Virtual professional communities – an important new organisational form
The most amazing things are happening in our rural communities enabled by broadband and digital technologies. Yesterday’s story was about the exodus of young workers having to move to the towns and cities to find work. Today’s story is about the influx of workers leaving the cities and relocating in rural areas as full-time and part-time digital teleworkers.
The motivations for digital telework are two-fold:
- quality of life
- job satisfaction
There are some very interesting opportunities emerging for rural digital teleworkers around the concept of the Virtual Professional Community which I will introduce in this article.
Digital Teleworkers have moved up the value chain
Some digital teleworkers are working in virtual call centres supporting both in-bound and out-bound calls.
Many are working in high-value knowledge-intensive work including:
- software engineering
- web design and graphics
- marketing and branding
- business consultancy
- change management
- electronic publishing
- financial advice
They have even started to operate in specialised niche areas such as contract R&D. For example, Innocentive Inc - a network of 80,000 independent self-selected problem solvers in 173 countries established in the pharmaceutical and bioscience area.
But there are problems ahead for rural digital teleworkers
Firstly rural digital teleworkers are starting to face severe competition from the 'off-shore countries'.
In a previous article, Outsourcing, virtual teams and knowledge work, I pointed to the very real risk of these types of jobs moving offshore.
If the work can be done in rural Europe or rural US then it can also be done in India or China or Russia.
The off-shore competition is very strong.
For example I recently posted a small job to create an animated logo on elance.com.
Within 2 days I had 19 bids from all over the world and eventually the job was won (and very successfully delivered) for $200 - not by an Indian but by a Californian company!
Secondly rural teleworkers generally lack the organisation to go after the bigger contracts which require teams rather than just individuals.
This can lock rural digital teleworkers in to the smaller, less complex, jobs – the very place where the off-shore competition is at its most intense.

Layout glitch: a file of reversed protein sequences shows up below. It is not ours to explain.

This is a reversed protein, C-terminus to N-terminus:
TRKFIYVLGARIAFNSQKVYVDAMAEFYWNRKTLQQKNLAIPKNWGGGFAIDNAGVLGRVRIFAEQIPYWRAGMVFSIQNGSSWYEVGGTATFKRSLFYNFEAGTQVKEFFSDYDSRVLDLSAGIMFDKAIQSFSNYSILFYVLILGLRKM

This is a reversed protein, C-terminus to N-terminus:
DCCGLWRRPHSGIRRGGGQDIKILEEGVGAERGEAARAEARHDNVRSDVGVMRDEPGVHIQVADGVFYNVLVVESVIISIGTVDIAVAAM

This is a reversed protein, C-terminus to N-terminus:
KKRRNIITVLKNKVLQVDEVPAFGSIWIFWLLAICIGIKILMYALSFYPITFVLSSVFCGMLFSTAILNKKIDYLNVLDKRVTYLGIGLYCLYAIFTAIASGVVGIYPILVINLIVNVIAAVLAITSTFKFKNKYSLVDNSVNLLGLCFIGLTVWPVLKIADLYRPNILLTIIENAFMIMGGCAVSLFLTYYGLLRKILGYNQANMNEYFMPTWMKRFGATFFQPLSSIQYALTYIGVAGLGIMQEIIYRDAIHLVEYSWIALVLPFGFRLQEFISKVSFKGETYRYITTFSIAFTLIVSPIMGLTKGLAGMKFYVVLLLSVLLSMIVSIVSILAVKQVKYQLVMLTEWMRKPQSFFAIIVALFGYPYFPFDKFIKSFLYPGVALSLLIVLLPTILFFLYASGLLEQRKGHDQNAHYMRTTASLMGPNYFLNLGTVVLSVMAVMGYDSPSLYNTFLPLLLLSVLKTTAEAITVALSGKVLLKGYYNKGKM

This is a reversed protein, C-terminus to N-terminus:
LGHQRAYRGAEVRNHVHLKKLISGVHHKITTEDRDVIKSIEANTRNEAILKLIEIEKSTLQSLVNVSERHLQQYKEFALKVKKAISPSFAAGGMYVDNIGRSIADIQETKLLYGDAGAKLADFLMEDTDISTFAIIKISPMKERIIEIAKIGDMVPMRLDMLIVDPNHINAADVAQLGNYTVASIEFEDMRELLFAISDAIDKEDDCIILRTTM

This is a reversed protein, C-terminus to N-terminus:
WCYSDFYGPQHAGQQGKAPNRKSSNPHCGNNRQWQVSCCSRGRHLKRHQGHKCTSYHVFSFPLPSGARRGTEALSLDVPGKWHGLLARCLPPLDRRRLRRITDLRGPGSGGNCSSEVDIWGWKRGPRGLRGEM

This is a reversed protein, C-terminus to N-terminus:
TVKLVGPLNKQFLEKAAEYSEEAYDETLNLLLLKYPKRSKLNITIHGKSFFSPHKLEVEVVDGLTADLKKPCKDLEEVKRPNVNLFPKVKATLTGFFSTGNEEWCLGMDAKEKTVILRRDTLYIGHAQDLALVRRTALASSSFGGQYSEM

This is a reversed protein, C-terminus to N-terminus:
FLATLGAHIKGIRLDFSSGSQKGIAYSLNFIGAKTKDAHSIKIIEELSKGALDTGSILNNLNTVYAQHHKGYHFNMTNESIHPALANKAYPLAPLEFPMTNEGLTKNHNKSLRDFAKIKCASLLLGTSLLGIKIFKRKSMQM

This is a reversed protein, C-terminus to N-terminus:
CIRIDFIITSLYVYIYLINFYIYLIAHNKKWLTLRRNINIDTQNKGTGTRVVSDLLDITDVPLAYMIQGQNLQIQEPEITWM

This also limits teleworkers ability to compete for international contracts restricting them to local customers which is a serious strategic weakness.
Enter the Virtual Professional Community
The answer to these two problems for rural digital teleworkers could be the Virtual Professional Community.
A Virtual Professional Community (VPC) is to individuals what a Virtual Enterprise Network (VEN) is to companies.
VPCs enable distributed knowledge workers to operate as communities and networks and to construct collaborative bid and project teams for contracts based on aggregation of their complimentary skill sets.
VPCs must also ensure that the customer has a single point of contact – major customers will not tolerate incurring a higher coordination cost in dealing with a network than they would in dealing with a single company supplier.
Even more importantly a VPC has to address the issues of legal liability to ensure the customer feels protected around non-performance.
This may involve bonds, guarantees and even a financial institution playing an underwriting role within the VPC.
OpenSource Software communities
A good place to look for emerging models of VPCs is the Open Source Software Movement (OSS) who have demonstrated the ability for individual software developers to co-operate globally to produce top-quality collaborative products.
Much of the OSS coding and testing work is voluntary – the VPC adds a commercial element to the collaboration.
Watch out for VPCs!
VPCs are an exciting new and emerging organisation form which I am certain will become increasingly important in the future - so watch this space!
Bioteams Books Reviews
Poor organisational intelligence leads to 'coblaboration' instead of collaboration.Harvard Professor, David Perkins, in his latest book, "King Arthur's Round Table : How Collaborative Conversations Create Smart Organizations", discusses the importance of "organisational Intelligence" and "developmental leadership" and how the absence of these leads to coblaboration rather than collaboration in organisational teams.